"Compassion Sabbath" Trains Clergy to Help Those at End of Life

Pilot project to provide clergy with tools to engage interfaith congregations on end-of-life issues

From 1998 to 2000, the Midwest Bioethics Center (now called the Center for Practical Bioethics) developed and led Compassion Sabbath, a multi-faith initiative to help clergy and religious leaders develop tools for addressing the spiritual needs of seriously ill and dying persons in Greater Kansas City.

The project was part of the Robert Wood Johnson Foundation (RWJF) Targeted End-of-Life Projects Initiative national program.

Key Results

  • As reported in Bioethics Forum (15(4), 2001), and to RWJF, the project accomplished the following:

    • The initial survey and focus groups revealed that faith leaders often feel inadequately prepared to provide spiritual care that their parishioners need at the end of life.
    • The Compassion Sabbath Resource Kit produced for the project was distributed to 2,500 clergy in Kansas City and other cities.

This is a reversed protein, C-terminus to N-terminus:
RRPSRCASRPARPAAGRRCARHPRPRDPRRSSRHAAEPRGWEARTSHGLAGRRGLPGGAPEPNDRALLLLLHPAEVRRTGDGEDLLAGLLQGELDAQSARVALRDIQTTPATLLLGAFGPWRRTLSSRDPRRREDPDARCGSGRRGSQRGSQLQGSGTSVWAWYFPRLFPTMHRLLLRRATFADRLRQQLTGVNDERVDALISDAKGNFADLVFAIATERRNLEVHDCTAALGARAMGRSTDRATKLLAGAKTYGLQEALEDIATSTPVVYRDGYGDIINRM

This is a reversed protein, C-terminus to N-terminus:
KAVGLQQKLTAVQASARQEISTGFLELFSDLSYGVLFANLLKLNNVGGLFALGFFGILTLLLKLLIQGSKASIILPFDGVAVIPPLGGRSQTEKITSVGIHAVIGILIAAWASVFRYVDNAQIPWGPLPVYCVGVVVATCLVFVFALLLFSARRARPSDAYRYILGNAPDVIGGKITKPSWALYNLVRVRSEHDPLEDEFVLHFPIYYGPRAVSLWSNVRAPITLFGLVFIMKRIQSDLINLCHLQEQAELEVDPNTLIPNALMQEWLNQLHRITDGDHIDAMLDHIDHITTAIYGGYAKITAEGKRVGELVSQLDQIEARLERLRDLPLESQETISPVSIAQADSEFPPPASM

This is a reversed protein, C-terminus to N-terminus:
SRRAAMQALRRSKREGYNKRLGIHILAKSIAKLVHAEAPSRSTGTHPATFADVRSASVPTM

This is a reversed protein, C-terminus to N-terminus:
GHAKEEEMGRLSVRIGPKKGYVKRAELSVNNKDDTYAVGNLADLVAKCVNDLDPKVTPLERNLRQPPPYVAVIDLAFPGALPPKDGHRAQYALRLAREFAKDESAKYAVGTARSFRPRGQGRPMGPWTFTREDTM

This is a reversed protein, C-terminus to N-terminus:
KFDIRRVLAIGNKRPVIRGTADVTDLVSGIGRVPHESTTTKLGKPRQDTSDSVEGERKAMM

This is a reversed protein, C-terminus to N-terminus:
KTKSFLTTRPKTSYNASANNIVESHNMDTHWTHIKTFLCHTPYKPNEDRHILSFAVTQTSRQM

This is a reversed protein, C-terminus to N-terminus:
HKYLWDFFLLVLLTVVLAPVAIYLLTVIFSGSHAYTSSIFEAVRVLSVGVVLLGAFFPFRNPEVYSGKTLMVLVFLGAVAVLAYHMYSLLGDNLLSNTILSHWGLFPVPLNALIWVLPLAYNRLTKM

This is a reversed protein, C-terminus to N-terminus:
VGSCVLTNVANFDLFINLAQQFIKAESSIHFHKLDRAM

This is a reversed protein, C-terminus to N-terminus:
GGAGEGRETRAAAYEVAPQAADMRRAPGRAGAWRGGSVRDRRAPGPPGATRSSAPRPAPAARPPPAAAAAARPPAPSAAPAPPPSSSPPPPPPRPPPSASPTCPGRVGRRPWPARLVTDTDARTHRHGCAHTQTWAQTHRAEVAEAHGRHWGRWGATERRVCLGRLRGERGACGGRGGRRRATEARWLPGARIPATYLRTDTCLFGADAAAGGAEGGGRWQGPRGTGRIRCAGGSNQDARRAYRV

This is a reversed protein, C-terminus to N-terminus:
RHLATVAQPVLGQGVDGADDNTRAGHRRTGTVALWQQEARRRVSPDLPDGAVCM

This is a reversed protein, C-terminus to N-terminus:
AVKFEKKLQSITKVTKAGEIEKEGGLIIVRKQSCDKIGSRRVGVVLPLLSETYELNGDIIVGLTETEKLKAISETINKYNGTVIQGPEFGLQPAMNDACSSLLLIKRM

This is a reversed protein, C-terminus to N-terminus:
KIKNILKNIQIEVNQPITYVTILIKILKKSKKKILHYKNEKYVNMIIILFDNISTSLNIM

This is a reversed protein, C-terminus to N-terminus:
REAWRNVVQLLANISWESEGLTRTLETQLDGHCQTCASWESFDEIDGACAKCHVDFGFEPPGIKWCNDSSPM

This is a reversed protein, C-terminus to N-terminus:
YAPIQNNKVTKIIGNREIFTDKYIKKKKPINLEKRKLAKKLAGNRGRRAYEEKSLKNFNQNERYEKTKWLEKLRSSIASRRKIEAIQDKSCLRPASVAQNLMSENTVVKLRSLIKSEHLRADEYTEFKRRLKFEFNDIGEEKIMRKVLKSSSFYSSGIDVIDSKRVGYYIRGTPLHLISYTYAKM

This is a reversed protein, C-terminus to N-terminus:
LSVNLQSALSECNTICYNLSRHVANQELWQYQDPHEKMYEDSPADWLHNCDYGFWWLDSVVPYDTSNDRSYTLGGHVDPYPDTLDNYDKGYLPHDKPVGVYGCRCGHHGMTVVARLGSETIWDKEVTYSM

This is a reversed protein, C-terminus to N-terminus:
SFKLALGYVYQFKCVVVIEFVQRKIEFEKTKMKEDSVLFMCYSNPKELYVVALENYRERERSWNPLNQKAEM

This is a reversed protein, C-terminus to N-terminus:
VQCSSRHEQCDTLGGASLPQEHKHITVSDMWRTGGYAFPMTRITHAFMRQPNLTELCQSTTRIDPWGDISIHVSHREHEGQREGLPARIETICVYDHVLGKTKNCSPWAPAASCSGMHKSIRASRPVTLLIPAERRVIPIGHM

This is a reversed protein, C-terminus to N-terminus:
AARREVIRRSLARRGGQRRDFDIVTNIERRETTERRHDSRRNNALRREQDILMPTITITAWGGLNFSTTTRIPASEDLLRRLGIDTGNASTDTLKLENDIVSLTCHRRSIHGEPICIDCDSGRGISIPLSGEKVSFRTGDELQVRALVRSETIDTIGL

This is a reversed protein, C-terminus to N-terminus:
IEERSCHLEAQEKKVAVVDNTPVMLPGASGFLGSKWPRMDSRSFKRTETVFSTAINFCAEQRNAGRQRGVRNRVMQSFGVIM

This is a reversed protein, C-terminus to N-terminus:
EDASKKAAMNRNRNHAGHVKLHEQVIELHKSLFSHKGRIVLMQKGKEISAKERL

• The day-long leadership conference, "A Matter of Life and Death," held in September 1999, drew more than 400 Kansas City-area clergy.
    • Three Adult Leadership Training sessions held in October 1999 in Kansas City helped prepare lay leaders, parish nurses and other staff who would lead their communities' involvement in the Compassion Sabbath weekend.
    • Nearly 500 faith communities (Jewish, Muslim, Buddhist, Unitarian, Native American and eight Christian denominations), about 900 clergy and about 85,000 congregants participated in Compassion Sabbath weekend February 4–6, 2000.
    • Project staff developed resources and provided consultation to help other communities develop Compassion Sabbath programs.